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Easily Reloading Python Modules: A Step-by-Step Guide


Python Reload Module

In Python programming, modules play a crucial role in organizing code and promoting reusability. Once a module is imported, it is only loaded once per interpreter session, which can be efficient for function and class definitions. However, if a module also contains executable statements for initialization, these statements will only be executed the first time the module is imported.

But what if you make changes to a module and need to reload it without restarting the interpreter? In such cases, the reload() function from the importlib module can be used.

Here is a step-by-step guide on how to reload a module in Python:

Step 1: Understanding the Need for Reloading a Module

Before diving into the reloading process, let’s first understand when and why reloading a module might be necessary.

  • When you make changes to a module’s code and want the changes to take effect without restarting the interpreter.
  • In interactive environments like Jupyter notebooks, where restarting the session might not be convenient.
  • When the current state of the module is not clear, and you want to ensure that the latest changes are reflected.

Step 2: Examining the Initial Module

To illustrate the reloading process, let’s consider a module named Here’s the initial content of the module:

s = "Computers are useless. They can only give you answers."
a = [100, 200, 300]
def printy(arg):
print(f'arg = {arg}')
class Classy:
print(f'a = {a}')

Step 3: Importing and Checking the Initial Module

Now, let’s import the mod module and see its behavior.

import mod
a = [100, 200, 300]
import mod

The output would be:

[100, 200, 300]
"Computers are useless. They can only give you answers."

As you can observe, the print statement inside is executed only once, even when the module is imported multiple times. This behavior is due to the module being loaded only once per interpreter session.

Step 4: Making Changes to the Module

Now, let’s make some changes to the module. Modify the print() statement to include the string “is equal” before the value of a.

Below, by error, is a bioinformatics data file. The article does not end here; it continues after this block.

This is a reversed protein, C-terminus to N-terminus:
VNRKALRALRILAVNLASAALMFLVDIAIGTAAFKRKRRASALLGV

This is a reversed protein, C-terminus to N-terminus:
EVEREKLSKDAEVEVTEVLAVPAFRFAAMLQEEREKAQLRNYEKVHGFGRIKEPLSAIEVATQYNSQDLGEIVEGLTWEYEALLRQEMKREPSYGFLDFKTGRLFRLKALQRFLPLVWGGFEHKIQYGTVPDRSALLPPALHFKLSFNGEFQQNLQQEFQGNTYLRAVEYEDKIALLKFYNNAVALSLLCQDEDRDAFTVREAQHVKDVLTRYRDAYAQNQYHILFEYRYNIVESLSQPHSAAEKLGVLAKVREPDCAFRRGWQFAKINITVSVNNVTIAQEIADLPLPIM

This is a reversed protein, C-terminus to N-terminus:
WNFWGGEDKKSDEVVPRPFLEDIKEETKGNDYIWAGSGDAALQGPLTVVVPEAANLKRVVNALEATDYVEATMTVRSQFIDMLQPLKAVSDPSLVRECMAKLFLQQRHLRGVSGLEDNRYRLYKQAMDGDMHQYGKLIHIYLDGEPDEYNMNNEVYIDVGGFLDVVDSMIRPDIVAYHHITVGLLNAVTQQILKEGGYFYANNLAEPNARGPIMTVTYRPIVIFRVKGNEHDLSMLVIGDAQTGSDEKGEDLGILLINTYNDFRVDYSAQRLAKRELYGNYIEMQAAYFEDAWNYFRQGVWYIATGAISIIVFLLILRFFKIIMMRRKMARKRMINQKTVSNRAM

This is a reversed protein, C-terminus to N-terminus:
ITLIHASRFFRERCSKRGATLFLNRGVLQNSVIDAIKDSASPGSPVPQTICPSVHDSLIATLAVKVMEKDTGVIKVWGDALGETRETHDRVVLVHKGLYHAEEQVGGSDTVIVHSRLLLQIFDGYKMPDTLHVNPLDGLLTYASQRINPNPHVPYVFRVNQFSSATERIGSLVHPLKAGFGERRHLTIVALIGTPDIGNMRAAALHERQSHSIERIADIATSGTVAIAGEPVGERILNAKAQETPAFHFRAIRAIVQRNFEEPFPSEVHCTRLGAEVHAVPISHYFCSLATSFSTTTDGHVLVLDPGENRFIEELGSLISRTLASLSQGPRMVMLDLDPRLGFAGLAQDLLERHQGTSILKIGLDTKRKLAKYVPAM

s = "Computers are useless. They can only give you answers."
a = [100, 200, 300]
def printy(arg):
print(f'arg = {arg}')
class Classy:
print(f'a is equal {a}')

Step 5: Importing the Module and Verifying Changes

If you try importing the module again without restarting the interpreter, you won’t see any changes. The modified print statement will not be executed.

To overcome this, you can either restart the interpreter or use the reload() function from the importlib module.

Step 6: Reloading the Module using importlib.reload()

To reload the module without restarting the interpreter, follow these steps:

  1. Import the importlib module: import importlib
  2. Call the reload() function, passing the module you want to reload as an argument. In this case, the module’s name is mod.
import importlib

After reloading the module, the modified print statement will now execute, reflecting the changes made to the module.

Step 7: Consequences of Reloading Modules with Dependencies

When you reload a module, it only reloads that specific module. If the module has dependencies on other modules, they won’t be automatically reloaded.

If you have modules with dependencies and need to reload all of them, you will have to reload them individually or write a script to handle the reloading process for you.


Reloading a module in Python can be useful when you need to make changes to the module’s code without restarting the interpreter. By using the reload() function from the importlib module, you can update the module and see the changes take effect immediately.

Remember that reloading a module is not the default behavior in Python, as modules are usually loaded only once per interpreter session. However, understanding the reloading process can be beneficial for developers working with complex codebases and interactive environments.

Explore the importlib module’s documentation for more details on reloading modules and managing dependencies. Keep in mind that reloading modules should be used judiciously, as it can introduce complexities and potential issues if not handled carefully.

Note: The sample code provided in this article assumes you have the required module files and proper Python environment setup.